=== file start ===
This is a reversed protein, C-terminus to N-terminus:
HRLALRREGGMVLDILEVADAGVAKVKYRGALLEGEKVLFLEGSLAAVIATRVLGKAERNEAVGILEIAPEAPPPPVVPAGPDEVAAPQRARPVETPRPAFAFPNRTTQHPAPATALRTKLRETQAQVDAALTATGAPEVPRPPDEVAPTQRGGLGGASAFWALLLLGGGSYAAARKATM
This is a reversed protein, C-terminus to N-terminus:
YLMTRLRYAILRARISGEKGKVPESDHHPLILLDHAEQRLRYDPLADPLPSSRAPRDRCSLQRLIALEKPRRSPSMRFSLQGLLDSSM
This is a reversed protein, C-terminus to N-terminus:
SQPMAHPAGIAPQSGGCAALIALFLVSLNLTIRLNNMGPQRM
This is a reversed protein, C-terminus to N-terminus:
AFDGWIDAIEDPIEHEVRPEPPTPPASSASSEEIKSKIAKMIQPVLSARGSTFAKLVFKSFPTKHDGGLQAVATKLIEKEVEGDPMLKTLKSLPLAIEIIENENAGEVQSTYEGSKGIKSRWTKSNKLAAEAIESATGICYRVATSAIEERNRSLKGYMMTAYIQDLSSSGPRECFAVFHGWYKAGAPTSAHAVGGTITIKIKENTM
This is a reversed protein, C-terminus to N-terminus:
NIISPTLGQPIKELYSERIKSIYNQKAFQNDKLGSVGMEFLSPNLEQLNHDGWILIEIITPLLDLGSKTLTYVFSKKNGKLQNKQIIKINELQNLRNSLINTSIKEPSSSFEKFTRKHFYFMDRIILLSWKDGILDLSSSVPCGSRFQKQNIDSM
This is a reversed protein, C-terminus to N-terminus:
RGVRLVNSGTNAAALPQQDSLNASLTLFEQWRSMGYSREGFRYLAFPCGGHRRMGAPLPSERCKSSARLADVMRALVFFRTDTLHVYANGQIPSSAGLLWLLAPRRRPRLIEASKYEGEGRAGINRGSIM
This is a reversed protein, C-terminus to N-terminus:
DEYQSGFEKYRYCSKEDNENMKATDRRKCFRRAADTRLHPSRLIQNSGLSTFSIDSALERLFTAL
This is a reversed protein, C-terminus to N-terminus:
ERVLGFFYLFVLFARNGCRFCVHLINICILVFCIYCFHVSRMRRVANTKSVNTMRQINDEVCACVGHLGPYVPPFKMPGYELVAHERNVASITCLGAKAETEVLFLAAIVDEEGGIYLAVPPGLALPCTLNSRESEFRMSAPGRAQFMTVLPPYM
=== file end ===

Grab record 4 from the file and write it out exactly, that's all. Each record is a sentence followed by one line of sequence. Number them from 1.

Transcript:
This is a reversed protein, C-terminus to N-terminus:
AFDGWIDAIEDPIEHEVRPEPPTPPASSASSEEIKSKIAKMIQPVLSARGSTFAKLVFKSFPTKHDGGLQAVATKLIEKEVEGDPMLKTLKSLPLAIEIIENENAGEVQSTYEGSKGIKSRWTKSNKLAAEAIESATGICYRVATSAIEERNRSLKGYMMTAYIQDLSSSGPRECFAVFHGWYKAGAPTSAHAVGGTITIKIKENTM